After several venues cancelled screenings at the last minute, a controversial documentary film directed by U.K. right-wing media figure Katie Hopkins was shown in Jerusalem Tuesday evening at the Uri Zvi Greenberg Legacy House.
In a span of just two days, four separate venues backed out of scheduled screenings of the film, Homeland, at the last moment, including Ra’anana’s Yad Lebanim Cultural Center, Jerusalem’s Begin Center and Mishkenot Sha’ananim, after being put under pressure from outside groups claiming the film was Islamophobic.
The organizer from the Begin Center sent a note to the film’s and producer, Janice Atkinson, and director, Katie Hopkins, notifying them of the last-minute cancellation, claiming “our research in the last several hours indicates the documentary is offensive to large groups in Israeli society.”
The film warns of the rising tide of anti-Semitism across Western Europe, attributed primarily to waves of Muslim immigration that the film notes “are changing the face of Europe.” The film details the “silent exodus” of Jews and Christians that no longer feel safe in their homes and draws comparisons between Europe today and pre-World War II Germany.
Thousands of Jews have left Western Europe in recent years due to increasing violence specifically targeting Jewish individuals and institutions.
The screenings in Jerusalem were championed by Deputy Jerusalem Mayor Fleur Hassan-Nahoum. She told JNS that there is “nothing in the film that is Islamophobic.”
“It is unbelievable that in our capital city an anti-Semitic film has an easier time finding a venue than a movie talking about Islamic fundamentalism in Europe that is forcing Jews to leave,” Hassan-Nahoum said.
“The people that have cancelled this event have never sat to watch the film,” said Hopkins, a controversial right-wing media personality in Great Britain who directed and stars in the documentary.
Hopkins, simultaneously responding to challenges that the film is Islamophobic as well as counter-challenges from screening attendees that the film did not get to the religious roots of the dangers now facing Europe, Hopkins told JNS, “Specifically we didn’t address the Muslim faith. If you attack the Koran, you have lost the argument before you start. We want this to be as widely accepted as possible.”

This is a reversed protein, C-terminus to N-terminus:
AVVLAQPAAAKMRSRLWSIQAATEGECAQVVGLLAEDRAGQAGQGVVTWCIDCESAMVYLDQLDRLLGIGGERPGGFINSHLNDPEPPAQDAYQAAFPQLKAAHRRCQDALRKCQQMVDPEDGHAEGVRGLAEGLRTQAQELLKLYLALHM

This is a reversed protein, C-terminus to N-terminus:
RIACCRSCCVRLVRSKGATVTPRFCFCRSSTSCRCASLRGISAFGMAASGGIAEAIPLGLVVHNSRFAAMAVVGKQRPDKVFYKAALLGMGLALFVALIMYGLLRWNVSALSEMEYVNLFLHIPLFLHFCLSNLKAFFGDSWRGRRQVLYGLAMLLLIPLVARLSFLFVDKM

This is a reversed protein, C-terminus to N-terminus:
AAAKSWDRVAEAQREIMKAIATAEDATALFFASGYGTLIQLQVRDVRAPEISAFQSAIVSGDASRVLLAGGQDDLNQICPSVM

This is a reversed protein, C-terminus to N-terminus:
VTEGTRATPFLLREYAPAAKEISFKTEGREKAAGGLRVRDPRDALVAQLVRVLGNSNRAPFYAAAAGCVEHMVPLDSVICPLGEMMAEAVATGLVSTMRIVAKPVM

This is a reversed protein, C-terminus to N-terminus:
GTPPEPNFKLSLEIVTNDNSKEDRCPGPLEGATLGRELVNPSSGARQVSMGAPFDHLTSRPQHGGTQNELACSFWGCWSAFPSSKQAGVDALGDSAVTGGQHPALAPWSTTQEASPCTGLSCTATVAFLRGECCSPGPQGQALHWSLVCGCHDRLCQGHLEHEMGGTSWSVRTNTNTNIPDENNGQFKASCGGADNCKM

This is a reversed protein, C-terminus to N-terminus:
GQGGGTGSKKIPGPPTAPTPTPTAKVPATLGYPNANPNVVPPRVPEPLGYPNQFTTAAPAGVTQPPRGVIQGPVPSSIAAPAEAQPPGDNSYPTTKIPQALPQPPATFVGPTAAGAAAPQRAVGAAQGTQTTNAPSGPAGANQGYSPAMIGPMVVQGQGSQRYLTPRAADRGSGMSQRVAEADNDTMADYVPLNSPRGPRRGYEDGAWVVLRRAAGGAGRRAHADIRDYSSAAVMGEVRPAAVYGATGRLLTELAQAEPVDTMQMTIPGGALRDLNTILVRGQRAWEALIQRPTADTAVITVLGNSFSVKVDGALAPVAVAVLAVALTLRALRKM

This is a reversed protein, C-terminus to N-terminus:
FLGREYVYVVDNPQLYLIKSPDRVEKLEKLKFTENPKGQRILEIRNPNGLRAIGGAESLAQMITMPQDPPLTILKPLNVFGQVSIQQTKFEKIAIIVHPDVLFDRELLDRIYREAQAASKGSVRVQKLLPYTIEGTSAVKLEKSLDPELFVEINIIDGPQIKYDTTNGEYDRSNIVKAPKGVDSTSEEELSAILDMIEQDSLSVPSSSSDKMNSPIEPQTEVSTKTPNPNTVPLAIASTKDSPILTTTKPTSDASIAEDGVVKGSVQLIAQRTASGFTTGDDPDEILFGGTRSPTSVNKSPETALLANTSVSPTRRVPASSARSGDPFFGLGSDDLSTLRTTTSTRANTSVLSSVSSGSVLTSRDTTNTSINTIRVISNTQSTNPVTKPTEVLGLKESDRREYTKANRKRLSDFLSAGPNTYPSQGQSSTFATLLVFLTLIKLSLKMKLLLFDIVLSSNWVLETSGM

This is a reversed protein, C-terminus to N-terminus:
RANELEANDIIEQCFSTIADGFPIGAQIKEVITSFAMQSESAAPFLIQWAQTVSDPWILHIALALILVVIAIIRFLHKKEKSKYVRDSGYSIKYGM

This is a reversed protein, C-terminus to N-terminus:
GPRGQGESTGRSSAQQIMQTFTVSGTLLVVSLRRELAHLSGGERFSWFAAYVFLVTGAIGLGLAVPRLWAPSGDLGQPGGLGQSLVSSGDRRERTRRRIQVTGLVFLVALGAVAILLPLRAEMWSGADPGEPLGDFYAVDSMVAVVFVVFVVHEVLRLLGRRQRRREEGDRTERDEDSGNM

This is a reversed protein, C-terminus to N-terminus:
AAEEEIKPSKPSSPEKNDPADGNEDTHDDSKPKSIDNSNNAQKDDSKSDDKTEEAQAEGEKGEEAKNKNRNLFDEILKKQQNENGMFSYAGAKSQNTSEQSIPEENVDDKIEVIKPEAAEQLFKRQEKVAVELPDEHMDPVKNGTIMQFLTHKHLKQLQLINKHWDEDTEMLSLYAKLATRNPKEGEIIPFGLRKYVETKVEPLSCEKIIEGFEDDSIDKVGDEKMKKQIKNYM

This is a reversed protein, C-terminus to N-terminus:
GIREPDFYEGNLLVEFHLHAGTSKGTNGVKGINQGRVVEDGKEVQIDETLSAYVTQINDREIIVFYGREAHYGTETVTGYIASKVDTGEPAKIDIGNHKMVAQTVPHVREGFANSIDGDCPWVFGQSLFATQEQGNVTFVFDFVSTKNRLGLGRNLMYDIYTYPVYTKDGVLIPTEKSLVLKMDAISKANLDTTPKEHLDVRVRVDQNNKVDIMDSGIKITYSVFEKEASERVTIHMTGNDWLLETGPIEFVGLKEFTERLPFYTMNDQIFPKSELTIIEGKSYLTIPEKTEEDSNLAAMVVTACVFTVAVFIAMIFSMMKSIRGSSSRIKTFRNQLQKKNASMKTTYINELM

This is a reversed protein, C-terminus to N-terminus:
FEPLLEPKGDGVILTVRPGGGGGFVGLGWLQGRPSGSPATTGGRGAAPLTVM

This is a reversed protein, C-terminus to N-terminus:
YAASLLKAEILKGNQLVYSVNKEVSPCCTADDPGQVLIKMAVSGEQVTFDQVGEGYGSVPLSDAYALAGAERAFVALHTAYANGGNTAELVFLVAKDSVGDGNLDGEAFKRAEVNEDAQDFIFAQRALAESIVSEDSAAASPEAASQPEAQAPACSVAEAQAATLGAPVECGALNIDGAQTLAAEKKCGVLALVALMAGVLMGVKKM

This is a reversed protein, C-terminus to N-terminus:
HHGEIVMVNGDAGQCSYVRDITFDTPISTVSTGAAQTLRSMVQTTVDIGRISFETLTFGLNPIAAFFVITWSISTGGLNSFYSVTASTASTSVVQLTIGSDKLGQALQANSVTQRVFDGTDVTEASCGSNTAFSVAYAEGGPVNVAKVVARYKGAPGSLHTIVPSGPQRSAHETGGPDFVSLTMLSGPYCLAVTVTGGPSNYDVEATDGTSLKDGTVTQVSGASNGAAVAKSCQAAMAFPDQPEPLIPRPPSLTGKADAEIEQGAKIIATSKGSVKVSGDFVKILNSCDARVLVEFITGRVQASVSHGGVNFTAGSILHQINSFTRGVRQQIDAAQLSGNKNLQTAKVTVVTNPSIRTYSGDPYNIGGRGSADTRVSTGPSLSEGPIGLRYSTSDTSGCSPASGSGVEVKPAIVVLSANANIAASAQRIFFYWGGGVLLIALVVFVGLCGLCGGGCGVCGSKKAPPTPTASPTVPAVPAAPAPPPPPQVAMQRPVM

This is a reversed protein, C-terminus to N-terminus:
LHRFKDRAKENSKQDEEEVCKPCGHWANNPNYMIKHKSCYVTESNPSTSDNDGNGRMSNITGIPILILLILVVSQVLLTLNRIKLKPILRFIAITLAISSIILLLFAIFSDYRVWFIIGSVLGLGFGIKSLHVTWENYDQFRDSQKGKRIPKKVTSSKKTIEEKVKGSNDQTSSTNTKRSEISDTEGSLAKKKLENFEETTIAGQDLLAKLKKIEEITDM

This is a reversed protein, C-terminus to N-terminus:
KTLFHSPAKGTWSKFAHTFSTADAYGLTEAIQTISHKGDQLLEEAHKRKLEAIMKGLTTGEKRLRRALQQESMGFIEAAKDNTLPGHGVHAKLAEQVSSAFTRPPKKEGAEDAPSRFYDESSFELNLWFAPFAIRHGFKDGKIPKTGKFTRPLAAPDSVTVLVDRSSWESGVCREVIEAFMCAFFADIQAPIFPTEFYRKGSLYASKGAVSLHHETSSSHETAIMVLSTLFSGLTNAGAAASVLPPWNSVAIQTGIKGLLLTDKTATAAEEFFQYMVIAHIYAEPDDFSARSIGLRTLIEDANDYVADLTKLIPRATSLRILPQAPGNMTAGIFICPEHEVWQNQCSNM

Ben Packer, a screening attendee, told JNS, “Personally I don’t understand what all the drama is all about. The film really shouldn’t be that controversial.”
Hopkins expressed her gratitude to the attendees, who had been tracking the continuous efforts to find a venue for the film.
“There is something so amazing about being here in this room,” she said, adding that “there is something about the left trying to shut us down, the British and the [Jewish] Board of Deputies trying to shut us down.”
Much of the opposition to the film has been coming from Jewish groups in the U.K. who accuse Hopkins and Atkinson, herself a former member of British parliament, as being far-right. A spokesman for the Board of Deputies of British Jews, an umbrella organization for Jewish groups in the U.K., told the Jewish Chronicle this week that, “The vast majority of our community will remember Jewish history, and be clear that the far-right are no friends of ours.”
Atkinson said that “when the Jewish Chronicle called us these names, it makes us just want to raise our middle fingers,” adding that the views which opponents call far right are not on the political fringes of society, but are rather mainstream positions.
“We now represent 30 percent of the 500 million people in Europe,” said Atkinson, who calls herself a social and liberal conservative. “I know people support us. The more people hurl insults at us, the more we go up in the polls.”
By an interesting coincidence, the film was ultimately screened at the former home of Uri Zvi Greenberg, a Polish then Israeli poet who warned about the growing dangers of anti-Semitic pre-World War II Europe, and later promoted the campaign against British occupation of Israel prior to the 1948 War of Independence.